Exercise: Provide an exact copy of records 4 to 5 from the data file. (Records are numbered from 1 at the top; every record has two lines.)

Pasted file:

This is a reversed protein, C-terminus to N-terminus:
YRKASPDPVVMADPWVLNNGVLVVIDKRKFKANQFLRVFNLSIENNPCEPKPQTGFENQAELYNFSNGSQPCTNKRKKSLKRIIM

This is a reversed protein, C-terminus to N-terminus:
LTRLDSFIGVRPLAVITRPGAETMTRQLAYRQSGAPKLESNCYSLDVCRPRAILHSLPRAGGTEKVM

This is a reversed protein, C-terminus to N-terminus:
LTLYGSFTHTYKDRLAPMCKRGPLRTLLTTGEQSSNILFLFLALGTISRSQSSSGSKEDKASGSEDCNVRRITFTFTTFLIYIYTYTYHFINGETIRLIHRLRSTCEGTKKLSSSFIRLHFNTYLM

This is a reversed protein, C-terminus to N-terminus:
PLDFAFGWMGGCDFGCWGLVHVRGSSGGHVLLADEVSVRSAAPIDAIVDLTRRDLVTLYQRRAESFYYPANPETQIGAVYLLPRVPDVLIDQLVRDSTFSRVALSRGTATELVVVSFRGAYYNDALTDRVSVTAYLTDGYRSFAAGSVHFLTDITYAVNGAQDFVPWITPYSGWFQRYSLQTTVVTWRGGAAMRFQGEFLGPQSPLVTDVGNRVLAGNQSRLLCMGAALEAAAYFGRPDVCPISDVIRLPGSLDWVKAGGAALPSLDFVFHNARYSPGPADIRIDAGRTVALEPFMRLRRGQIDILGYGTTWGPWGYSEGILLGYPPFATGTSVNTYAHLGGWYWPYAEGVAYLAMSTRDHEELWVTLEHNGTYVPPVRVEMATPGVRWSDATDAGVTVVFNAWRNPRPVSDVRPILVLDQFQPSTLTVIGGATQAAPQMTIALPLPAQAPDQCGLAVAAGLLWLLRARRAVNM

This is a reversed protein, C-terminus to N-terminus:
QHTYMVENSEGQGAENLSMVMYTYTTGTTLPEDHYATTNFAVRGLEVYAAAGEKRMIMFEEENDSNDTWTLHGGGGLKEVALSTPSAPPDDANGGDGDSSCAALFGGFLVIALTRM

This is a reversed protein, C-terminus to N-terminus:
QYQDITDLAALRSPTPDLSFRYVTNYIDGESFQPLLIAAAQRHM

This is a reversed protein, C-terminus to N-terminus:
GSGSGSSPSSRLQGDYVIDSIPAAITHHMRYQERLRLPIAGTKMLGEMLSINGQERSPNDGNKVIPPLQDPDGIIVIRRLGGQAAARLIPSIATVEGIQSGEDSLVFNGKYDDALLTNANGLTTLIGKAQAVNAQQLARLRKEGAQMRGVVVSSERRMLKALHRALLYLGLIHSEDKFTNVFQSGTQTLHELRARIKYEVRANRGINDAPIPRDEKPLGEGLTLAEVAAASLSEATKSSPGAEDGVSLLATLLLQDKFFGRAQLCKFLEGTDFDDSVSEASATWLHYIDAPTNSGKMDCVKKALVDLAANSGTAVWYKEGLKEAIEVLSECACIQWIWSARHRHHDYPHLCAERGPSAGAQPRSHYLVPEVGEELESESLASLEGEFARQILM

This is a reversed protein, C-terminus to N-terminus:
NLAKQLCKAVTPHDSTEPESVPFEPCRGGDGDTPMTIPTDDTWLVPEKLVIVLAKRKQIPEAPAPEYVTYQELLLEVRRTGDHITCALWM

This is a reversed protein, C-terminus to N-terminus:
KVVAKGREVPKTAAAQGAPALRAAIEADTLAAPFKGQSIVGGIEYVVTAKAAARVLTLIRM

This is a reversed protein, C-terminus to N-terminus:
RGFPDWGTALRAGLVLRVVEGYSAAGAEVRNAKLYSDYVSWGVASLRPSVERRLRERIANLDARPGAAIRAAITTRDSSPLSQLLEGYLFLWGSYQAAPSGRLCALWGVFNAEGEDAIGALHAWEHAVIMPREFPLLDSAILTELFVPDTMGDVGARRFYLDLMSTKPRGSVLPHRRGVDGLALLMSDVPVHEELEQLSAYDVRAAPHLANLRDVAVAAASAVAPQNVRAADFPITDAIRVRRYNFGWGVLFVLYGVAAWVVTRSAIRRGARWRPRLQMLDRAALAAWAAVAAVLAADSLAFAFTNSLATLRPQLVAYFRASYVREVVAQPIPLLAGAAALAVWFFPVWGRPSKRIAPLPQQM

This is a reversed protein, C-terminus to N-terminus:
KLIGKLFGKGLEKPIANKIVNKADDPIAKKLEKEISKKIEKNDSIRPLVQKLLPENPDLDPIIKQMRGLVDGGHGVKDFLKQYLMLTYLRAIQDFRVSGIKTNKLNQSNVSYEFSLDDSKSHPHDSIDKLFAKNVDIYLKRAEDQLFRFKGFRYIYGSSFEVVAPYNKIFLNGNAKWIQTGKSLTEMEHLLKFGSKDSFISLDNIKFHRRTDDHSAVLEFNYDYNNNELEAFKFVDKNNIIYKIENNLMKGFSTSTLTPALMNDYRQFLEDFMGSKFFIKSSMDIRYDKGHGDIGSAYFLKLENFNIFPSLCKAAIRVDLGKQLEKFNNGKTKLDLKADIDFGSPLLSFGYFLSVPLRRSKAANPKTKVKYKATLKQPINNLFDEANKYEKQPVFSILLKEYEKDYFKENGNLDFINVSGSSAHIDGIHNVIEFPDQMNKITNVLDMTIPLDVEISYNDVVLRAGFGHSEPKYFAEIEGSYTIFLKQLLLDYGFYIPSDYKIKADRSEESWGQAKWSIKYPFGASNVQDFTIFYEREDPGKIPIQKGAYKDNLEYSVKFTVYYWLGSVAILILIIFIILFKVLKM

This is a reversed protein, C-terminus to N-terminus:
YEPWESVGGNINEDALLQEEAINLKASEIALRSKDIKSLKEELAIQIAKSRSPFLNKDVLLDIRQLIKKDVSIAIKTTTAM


This is a reversed protein, C-terminus to N-terminus:
PLDFAFGWMGGCDFGCWGLVHVRGSSGGHVLLADEVSVRSAAPIDAIVDLTRRDLVTLYQRRAESFYYPANPETQIGAVYLLPRVPDVLIDQLVRDSTFSRVALSRGTATELVVVSFRGAYYNDALTDRVSVTAYLTDGYRSFAAGSVHFLTDITYAVNGAQDFVPWITPYSGWFQRYSLQTTVVTWRGGAAMRFQGEFLGPQSPLVTDVGNRVLAGNQSRLLCMGAALEAAAYFGRPDVCPISDVIRLPGSLDWVKAGGAALPSLDFVFHNARYSPGPADIRIDAGRTVALEPFMRLRRGQIDILGYGTTWGPWGYSEGILLGYPPFATGTSVNTYAHLGGWYWPYAEGVAYLAMSTRDHEELWVTLEHNGTYVPPVRVEMATPGVRWSDATDAGVTVVFNAWRNPRPVSDVRPILVLDQFQPSTLTVIGGATQAAPQMTIALPLPAQAPDQCGLAVAAGLLWLLRARRAVNM

This is a reversed protein, C-terminus to N-terminus:
QHTYMVENSEGQGAENLSMVMYTYTTGTTLPEDHYATTNFAVRGLEVYAAAGEKRMIMFEEENDSNDTWTLHGGGGLKEVALSTPSAPPDDANGGDGDSSCAALFGGFLVIALTRM